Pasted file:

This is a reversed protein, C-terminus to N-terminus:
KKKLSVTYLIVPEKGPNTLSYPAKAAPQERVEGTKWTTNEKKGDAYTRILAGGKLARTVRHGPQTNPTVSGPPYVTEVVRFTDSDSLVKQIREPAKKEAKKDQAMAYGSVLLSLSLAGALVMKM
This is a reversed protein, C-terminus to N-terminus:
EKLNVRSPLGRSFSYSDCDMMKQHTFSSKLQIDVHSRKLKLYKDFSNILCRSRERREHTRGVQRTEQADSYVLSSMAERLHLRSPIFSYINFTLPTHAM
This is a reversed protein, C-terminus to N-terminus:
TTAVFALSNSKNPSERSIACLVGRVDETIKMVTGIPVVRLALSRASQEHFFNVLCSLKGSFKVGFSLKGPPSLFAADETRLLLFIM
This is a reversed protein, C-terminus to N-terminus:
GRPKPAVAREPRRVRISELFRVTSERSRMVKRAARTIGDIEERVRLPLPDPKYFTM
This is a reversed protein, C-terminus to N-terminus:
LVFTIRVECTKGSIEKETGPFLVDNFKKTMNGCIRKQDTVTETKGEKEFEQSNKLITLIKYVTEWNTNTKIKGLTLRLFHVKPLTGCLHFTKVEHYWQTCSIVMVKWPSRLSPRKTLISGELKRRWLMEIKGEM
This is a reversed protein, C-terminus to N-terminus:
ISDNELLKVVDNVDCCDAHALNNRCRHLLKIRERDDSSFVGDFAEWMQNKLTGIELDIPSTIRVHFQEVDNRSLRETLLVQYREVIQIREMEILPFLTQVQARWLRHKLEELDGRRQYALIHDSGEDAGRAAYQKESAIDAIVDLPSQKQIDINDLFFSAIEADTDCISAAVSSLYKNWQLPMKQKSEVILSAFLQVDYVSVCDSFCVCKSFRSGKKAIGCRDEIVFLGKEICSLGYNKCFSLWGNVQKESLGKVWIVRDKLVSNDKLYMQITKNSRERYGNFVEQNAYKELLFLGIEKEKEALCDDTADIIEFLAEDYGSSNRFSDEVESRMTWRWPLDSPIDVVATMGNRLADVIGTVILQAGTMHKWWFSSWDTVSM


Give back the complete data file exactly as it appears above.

This is a reversed protein, C-terminus to N-terminus:
KKKLSVTYLIVPEKGPNTLSYPAKAAPQERVEGTKWTTNEKKGDAYTRILAGGKLARTVRHGPQTNPTVSGPPYVTEVVRFTDSDSLVKQIREPAKKEAKKDQAMAYGSVLLSLSLAGALVMKM
This is a reversed protein, C-terminus to N-terminus:
EKLNVRSPLGRSFSYSDCDMMKQHTFSSKLQIDVHSRKLKLYKDFSNILCRSRERREHTRGVQRTEQADSYVLSSMAERLHLRSPIFSYINFTLPTHAM
This is a reversed protein, C-terminus to N-terminus:
TTAVFALSNSKNPSERSIACLVGRVDETIKMVTGIPVVRLALSRASQEHFFNVLCSLKGSFKVGFSLKGPPSLFAADETRLLLFIM
This is a reversed protein, C-terminus to N-terminus:
GRPKPAVAREPRRVRISELFRVTSERSRMVKRAARTIGDIEERVRLPLPDPKYFTM
This is a reversed protein, C-terminus to N-terminus:
LVFTIRVECTKGSIEKETGPFLVDNFKKTMNGCIRKQDTVTETKGEKEFEQSNKLITLIKYVTEWNTNTKIKGLTLRLFHVKPLTGCLHFTKVEHYWQTCSIVMVKWPSRLSPRKTLISGELKRRWLMEIKGEM
This is a reversed protein, C-terminus to N-terminus:
ISDNELLKVVDNVDCCDAHALNNRCRHLLKIRERDDSSFVGDFAEWMQNKLTGIELDIPSTIRVHFQEVDNRSLRETLLVQYREVIQIREMEILPFLTQVQARWLRHKLEELDGRRQYALIHDSGEDAGRAAYQKESAIDAIVDLPSQKQIDINDLFFSAIEADTDCISAAVSSLYKNWQLPMKQKSEVILSAFLQVDYVSVCDSFCVCKSFRSGKKAIGCRDEIVFLGKEICSLGYNKCFSLWGNVQKESLGKVWIVRDKLVSNDKLYMQITKNSRERYGNFVEQNAYKELLFLGIEKEKEALCDDTADIIEFLAEDYGSSNRFSDEVESRMTWRWPLDSPIDVVATMGNRLADVIGTVILQAGTMHKWWFSSWDTVSM